By Holly Frew, MedShare Hospital staff discard supplies and used medical supplies in MedShare collection bins at their facility. Eva Trepanier empties a large black garbage bag full of medical items on a table. After four years of volunteering at MedShare, she’s still amazed at the amount of medical supplies collected each week from Atlanta-area hospitals.
He was a big, burly man with a gruff voice and a temperament to match. His abdomen was a sprawling landscape of scars. And he was sick—seriously so— and needed to spend a little time with me in a cold room with hot lights. As is often the case, his surgery and recovery were complicated by chronic anticoagulation, a history of thromboembolism, a little heart disease, and a few other things that in the end caused me more worry than actual problems.
With a better understanding of used equipment options, hospitals can save up to 75 percent. With an understanding of the sources, classification of rebuilding and types of vendors involved, professionals can find used equipment that functions like new. Hospitals and surgical centers are not immune to the current economic condition, and as a result the purchasing of used equipment has become a more prominent option.
We have to believe that even the briefest of human connections can heal. Otherwise, life is unbearable. -Agate Nesaule The patient arrived at the rural clinic near Guazapa, El Salvador, in his mother’s arms with a mouth gag tied in place and his hands wrapped in bandages.
The top three considerations surgical professionals should make when purchasing surgical mobility equipment are: safe patient handling, optimal patient throughput and maximizing surgical space. 1. Safe Patient Handling To retain a healthy nursing staff and meet Joint Commission National Patient Safety Goal #9 (reduce the risk of patient harm resulting from falls), implement equipment that achieves safe patient handling.
Mandatory bed rest. Dirt cheap deliveries. Ringworm beatdowns. Have illness will travel. February 26, 2010 Can we all agree, there's something wrong when a person who's reluctant to drink a frozen margarita in Mexico City can rationalize getting a root canal in Tijuana? Or, that it's weird for a 24-year-old to consider the idea of scheduling her IUD implant surgery during a summer trip to England? It's called medical tourism, traveling abroad to receive free or reduced healthcare.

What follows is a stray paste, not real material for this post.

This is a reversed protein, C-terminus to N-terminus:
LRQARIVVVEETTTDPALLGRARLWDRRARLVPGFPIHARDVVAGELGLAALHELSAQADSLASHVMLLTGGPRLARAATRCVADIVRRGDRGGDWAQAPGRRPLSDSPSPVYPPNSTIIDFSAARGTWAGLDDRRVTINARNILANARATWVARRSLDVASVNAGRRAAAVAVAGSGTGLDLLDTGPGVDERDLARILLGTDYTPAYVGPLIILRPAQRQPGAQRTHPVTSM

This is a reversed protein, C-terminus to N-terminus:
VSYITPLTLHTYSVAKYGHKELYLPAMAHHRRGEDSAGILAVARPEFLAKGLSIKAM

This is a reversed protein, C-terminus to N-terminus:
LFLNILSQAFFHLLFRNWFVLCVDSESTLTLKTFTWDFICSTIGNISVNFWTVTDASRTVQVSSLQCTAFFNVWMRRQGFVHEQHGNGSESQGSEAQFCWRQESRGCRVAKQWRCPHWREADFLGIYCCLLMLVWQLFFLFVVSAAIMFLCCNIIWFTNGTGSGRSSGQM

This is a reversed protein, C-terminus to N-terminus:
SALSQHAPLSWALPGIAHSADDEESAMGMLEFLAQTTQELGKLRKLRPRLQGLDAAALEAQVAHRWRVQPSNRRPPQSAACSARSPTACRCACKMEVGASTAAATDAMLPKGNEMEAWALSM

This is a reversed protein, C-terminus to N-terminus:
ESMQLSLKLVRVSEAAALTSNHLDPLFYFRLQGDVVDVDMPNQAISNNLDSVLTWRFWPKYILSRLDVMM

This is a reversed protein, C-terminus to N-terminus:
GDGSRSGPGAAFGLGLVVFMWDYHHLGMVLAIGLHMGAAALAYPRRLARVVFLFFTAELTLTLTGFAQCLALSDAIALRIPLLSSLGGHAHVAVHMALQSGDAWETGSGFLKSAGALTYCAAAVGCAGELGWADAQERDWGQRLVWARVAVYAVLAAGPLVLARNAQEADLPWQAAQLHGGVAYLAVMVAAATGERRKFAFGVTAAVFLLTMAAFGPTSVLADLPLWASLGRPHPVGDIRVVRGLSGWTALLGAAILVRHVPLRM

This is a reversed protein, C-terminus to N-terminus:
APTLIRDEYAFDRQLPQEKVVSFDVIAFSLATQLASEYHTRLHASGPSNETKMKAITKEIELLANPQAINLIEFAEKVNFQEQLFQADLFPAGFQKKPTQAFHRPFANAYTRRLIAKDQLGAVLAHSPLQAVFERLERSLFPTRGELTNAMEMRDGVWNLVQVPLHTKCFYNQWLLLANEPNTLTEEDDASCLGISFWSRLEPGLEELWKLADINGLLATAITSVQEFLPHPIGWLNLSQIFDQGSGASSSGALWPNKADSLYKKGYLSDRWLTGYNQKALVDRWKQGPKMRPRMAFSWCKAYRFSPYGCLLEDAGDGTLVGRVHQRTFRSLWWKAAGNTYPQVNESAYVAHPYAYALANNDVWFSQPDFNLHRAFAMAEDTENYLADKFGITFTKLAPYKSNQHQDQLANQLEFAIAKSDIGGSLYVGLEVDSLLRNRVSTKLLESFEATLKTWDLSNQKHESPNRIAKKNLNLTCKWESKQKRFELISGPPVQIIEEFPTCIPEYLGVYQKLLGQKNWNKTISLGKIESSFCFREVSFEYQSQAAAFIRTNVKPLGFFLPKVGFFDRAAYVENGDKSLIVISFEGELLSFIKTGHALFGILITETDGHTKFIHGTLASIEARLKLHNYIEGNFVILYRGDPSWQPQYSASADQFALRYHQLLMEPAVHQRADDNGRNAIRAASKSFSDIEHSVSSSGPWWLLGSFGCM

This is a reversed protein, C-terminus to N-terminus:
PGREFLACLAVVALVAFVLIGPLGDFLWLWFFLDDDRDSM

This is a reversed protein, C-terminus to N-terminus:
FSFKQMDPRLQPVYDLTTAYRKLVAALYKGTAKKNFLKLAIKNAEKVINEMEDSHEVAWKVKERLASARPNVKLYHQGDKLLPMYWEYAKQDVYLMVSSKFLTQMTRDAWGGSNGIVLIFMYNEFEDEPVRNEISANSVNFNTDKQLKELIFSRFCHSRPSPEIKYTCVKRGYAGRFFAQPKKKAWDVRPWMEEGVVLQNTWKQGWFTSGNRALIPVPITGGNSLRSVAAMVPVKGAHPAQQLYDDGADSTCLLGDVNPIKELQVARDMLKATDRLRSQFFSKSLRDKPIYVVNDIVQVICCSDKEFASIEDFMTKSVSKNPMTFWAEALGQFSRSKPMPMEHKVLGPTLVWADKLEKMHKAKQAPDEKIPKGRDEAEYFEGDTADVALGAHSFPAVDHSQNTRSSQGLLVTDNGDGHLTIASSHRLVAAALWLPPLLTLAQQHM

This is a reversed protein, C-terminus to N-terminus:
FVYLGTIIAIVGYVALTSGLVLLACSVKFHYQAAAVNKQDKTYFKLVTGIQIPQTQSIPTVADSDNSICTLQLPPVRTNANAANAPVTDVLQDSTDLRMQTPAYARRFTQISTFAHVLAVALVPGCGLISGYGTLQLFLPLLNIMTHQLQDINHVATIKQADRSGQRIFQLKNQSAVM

Rabbi Nat Ezray’s decades of struggle with weight began early. He joined Weight Watchers in the fifth grade. In the 30 years to come, he would lose and gain weight several times over, each time gaining a bit more until his 5 foot 6 inch frame carried 280 pounds. “I felt hostage to it,” Rabbi Ezray said, “and powerless in the face of it, even though I did diet after diet.
In Part 1 of 2, Dr. Deol discusses the cultural differences she has experienced during her international exposure to the world of medicine. February 22, 2010 I have written several columns recently on the state of health care in the US. I say “column” because I can’t stand the sound of the word “blog”.
Kevin Mortenson of Capsa Solutionso offers insight into purchasing considerations for surgical mobility, specifically carts. 1. Each facility and staff has a different set of needs when considering mobility products. What’s most important is that you work with suppliers who are in tune with the pairing of product with purpose.
Should hospitals send twitter "updates" on patients undergoing complicated catheter ablation procedures using "pre-approved" scripted story lines? In a far corner of the operating room Thursday, a Web producer and a cardiac expert with St. Vincent’s huddled over a laptop.
Researchers explore the effect not adhering to the product guidelines has on the efficacy of CHG as a surgical antisepsis in patient prep. February 17, 2010 Chlorhexidine gluconate (CHG) is often diluted prior to its use in surgical antisepsis and is applied in a one-scrub application. The manufacturer of this solution, however, does not advocate dilution of the product and recommends a two-scrub application.
Hospitals today are looking for ways to “go green” in their processes, especially in the OR. Reusing surgical instruments and equipment is one way the OR can be more eco-friendly in its practices, but it’s important how to do so properly. Here, Matt Rudolph, Vice President of Operations and Chief Customer Advocate for Spectrum Surgical Instruments Corp.
By Zoe Kiren Deol, MD, FACS As I pack for my much-anticipated trip to Dubai (which I affectionately refer to as the “Lost Vegas” of the Middle East), and Jordan, I am making a conscious effort to recite my meditation mantra over and over in my head in an attempt to remain calm.
Considering purchasing equipment to mobilize patients in and out of the OR? Surgical patient mobility is an important investment decision your hospital must make. Here, Michael Haeusler of MAQUET discusses what to take into account when purchasing patient mobility equipment. February 15, 2010 1.
Near the end of my surgical training, I spent three months as chief resident of a hospital trauma team. Two other doctors-in-training and I formed the first-line emergency room response, resuscitating patients who had been mangled, burned or otherwise injured. It was my first experience as a leader, but each of us was already fairly proficient and we all got along.